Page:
Initiatives include allowing new classes of non-resident investors to buy government bonds.
India announces measures to strengthen economy and halt rupee's fall
NEW DELHI // India's central bank and the country's outgoing finance minister have announced measures intended to halt the rupee's fall and to strengthen the economy. But analysts have called these steps insufficient, in the absence of broader structural reform.
A circular issued yesterday by the Reserve Bank of India (RBI) detailed the measures: opening a further US$5 billion (Dh18.3bn) worth of government securities to registered foreign institutional investors (FIIs), allowing new classes of non-resident investors to buy government bonds, and making it easier for Indian businesses to repay their rupee loans.
In a reflection of market sentiments, the Bombay Stock Exchange lost 249 points from the Monday's trading high of 17,131.
The announcements were made a day before the resignation of India's finance minister, Pranab Mukherjee.
Mr Mukherjee leaves his ministry to run for president, as the Congress party's candidate. He will file his nomination papers on Thursday.
A replacement for Mr Mukherjee has not been announced, but the prime minister, Manmohan Singh - a noted economist - could take on the finance portfolio himself.
The central bank will now allow the sale of government bonds to new types of non-resident investors: sovereign wealth funds, pension funds, insurance funds, and foreign central banks.
Indian manufacturers and businesses can also borrow more money overseas to repay rupee loans that were taken out for capital expenditure. The limit for such external commercial borrowings has been raised from $30bn to $40bn.
These measures would make borrowing and investing more attractive, M Natarajan, head of treasury at the Bank of Nova Scotia, told The National. But the central bank's "intervention in the currency market is still at the low end of what it can do".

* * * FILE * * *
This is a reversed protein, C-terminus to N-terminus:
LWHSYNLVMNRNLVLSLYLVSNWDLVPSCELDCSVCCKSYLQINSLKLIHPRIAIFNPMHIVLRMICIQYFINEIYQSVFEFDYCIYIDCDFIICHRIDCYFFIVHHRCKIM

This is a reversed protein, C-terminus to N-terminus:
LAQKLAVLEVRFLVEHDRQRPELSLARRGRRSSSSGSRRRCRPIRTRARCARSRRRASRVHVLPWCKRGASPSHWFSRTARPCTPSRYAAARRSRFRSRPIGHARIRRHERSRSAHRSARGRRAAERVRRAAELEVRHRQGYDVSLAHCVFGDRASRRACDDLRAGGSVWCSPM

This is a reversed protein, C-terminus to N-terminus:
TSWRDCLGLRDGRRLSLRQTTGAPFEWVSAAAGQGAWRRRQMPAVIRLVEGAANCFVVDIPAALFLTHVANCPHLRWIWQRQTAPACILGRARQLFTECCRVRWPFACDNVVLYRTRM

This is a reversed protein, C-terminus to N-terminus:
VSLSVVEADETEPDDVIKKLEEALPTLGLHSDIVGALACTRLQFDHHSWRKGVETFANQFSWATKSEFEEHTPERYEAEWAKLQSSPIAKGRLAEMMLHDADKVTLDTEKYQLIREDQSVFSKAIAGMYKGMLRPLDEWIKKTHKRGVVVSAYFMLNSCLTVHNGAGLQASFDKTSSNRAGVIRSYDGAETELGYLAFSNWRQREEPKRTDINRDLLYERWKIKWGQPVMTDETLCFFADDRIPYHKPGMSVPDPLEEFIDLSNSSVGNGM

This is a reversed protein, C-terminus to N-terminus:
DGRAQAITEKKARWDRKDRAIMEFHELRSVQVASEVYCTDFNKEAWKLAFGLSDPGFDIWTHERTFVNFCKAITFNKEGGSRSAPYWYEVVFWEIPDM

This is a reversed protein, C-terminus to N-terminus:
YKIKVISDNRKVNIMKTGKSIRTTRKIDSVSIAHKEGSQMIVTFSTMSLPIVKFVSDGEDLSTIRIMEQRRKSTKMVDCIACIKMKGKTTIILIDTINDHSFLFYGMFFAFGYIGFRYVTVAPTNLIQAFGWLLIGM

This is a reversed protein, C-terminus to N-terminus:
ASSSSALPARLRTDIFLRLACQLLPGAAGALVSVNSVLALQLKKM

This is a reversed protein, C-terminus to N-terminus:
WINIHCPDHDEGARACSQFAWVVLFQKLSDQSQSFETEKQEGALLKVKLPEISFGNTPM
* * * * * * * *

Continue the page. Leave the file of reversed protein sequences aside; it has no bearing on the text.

"Broadening the base of investors, for example, won't have an effect incrementally tomorrow," he said. "These measures will have a direct but minimum effect on a day-to-day basis, but not meaningfully in the long term."
On his way back from the G20 summit in Mexico, Mr Singh said over the weekend that there would be no drastic action to stem the fall of the rupee, which hit an all-time low of 57.37 to the dollar on Friday afternoon.
"We are operating a system which is market-based exchange rate," Mr Singh said. "We intervene only to curb violent fluctuations."
Yesterday, the rupee opened at 56.73 to the dollar and closed at 57.10. Over the past year, the rupee has fallen 21 per cent, making it Asia's worst-performing currency over that period.
The depreciation has been driven, in part, for a mounting demand for the dollar the world over, as economic uncertainty persists in the United States, Europe and Asia.
But Mr Natarajan also pins some of the blame upon India's poor domestic performance and slowing growth, which have dragged down demand for the rupee.
In addition, economic growth has slowed to 6.5 per cent this fiscal year, and inflation hovered around 7.5 per cent in May.
"The investment climate has to be made more attractive in India," Mr Natarajan said. "If you are serious about 7-plus or 8-plus [per cent] GDP growth, you need to create infrastructure."
The slowing of India's economy has provided opposition parties, such as the Bharatiya Janata Party (BJP), further ammunition to attack a government whose tenure has already been riddled with corruption.
In an op-ed in the Economic Times yesterday, Yashwant Sinha, a member of the BJP and a former finance minister, wrote that Mr. Mukherjee had been a "resounding failure" and was leaving the economy "in deep crisis".
"Most of the indices are worse than in 1991 - the fiscal deficit, the revenue deficit, the current account deficit and inflation," Mr Sinha wrote. "Every sector of the economy is in crisis - agriculture, industry and the services sector."
The opposition's presidential candidate, P A Sangma, has also blamed Mr Mukherjee for India's economic situation.
"If the rupee is at an all-time low, if the international rating for credit has been downgraded, [if there is] so much of corruption, who is responsible?" Mr Sangma told the Press Trust of India on Sunday. "Individually, it is the finance minister who is responsible for price rise, for corruption, for devaluation of money ... Collectively the prime minister and his cabinet, but individually it is the finance minister's responsibility."